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ITSEC Guide to DevSecOps

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DevSecOps stands for development, security, and operations, and the main idea behind DevSecOps is to make all members of your technical and development team responsible for cybersecurity so that they can make security decisions at the same time as they make development and operations decisions, thereby enhancing overall security.

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Jul 10, 2023
ITSEC Guide to DevSecOps

Any technical team currently using the DevOps framework should seek ways to move towards the DevSecOps mindset by enhancing the security skills of each team member from various technology backgrounds. From building business-focused cybersecurity services to testing potential cybersecurity exploits, the DevSecOps framework ensures that cybersecurity is built by embedding it into applications rather than being just an add-on. By ensuring security considerations at every stage of software delivery, you continuously integrate security, which reduces compliance costs and enables the rapid and secure delivery of software.

DevSecOps in Practice

The advantage of DevSecOps is that it brings about increased automation along the software delivery pipeline. This automation is beneficial in the long run as it eliminates errors, reduces cyberattacks, and minimizes downtime. Organizations looking to integrate security into their DevOps framework find that the process can be relatively seamless if they use the right DevSecOps tools. The workflows of DevOps and DevSecOps can be summarized as follows:

An engineer writes code within a version control platform. Changes are applied to the version control platform.Another engineer retrieves the code from the version control platform and performs code analysis to identify any cybersecurity weaknesses. An environment is then built using infrastructure-as-code (IaC) tools, and security configurations are implemented into the system. A test automation suite is executed against the newly deployed application, including back-end, UI, integration, security, and API testing. If the tests are successful, the applications are used in the production environment. The new production environment is continuously monitored to identify any active cybersecurity threats or vulnerabilities within the system. With an environment developed using test-driven development (TDD) processes, undergoing automated testing, and having continuous integration as part of their workflow, the development team can work seamlessly and quickly towards achieving the common goal of obtaining secure code and improved compliance.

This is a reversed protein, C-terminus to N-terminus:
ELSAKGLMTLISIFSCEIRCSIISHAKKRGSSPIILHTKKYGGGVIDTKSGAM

Do You Need DevSecOps?

Yes, you do. The technology landscape has undergone exponential changes over the past decade. The shift towards shared storage and shared data platforms, dynamic applications, and cloud computing has greatly benefited organizations seeking growth and advancement through advanced applications and services. However, all of this comes at a cost. While DevOps applications excel in functionality, scalability, and speed, they often lack in terms of security and compliance. This is why DevSecOps has been introduced into the software development lifecycle, to bring together development, operations, and security under one roof and improve the cybersecurity of software. Cybercriminals are constantly seeking ways to exploit software. Imagine if they successfully injected malware into the software during the development process, and this malware went undetected until the application was launched to thousands of customers! The damage to a company's reputation and its customers' systems could be catastrophic, especially in a world where bad news spreads quickly through social media. Making security as important as development and operations is a necessity for any team involved in software development and distribution. When you integrate DevSecOps and DevOps, every network administrator and network engineer immediately prioritize security in the software development and deployment process.

Best Practices for DevSecOps

Organizations looking to bring together IT operations, security teams, and application developers need to integrate security into their DevOps workflows. The goal is to make security a core component of the software development workflow, replacing the practice of strengthening security at the end of the process. Here are some best practices to ensure a smooth DevSecOps process:

Automation is key: While DevOps focuses on fast delivery, it doesn't mean that speed should be compromised by adding security. By integrating automated security controls and testing early in the software development cycle, you can ensure quick software delivery.

DevSecOps for efficiency: By adding security to your workflow and using tools that can scan code as you create it, you can identify and address security issues early on.

Threat modeling: Running threat modeling exercises can help you discover vulnerabilities in your assets and close gaps in security controls, helping you identify high-risk events occurring within your codebase.

While there is still debate about what DevSecOps means for businesses, it's easy to see its significance in a world with fast release cycles and constantly evolving security threats. That's why we recommend DevSecOps for any organization that cannot tolerate security scandals or considers all their customers as potential targets of cybercrime (almost everyone can be a target).

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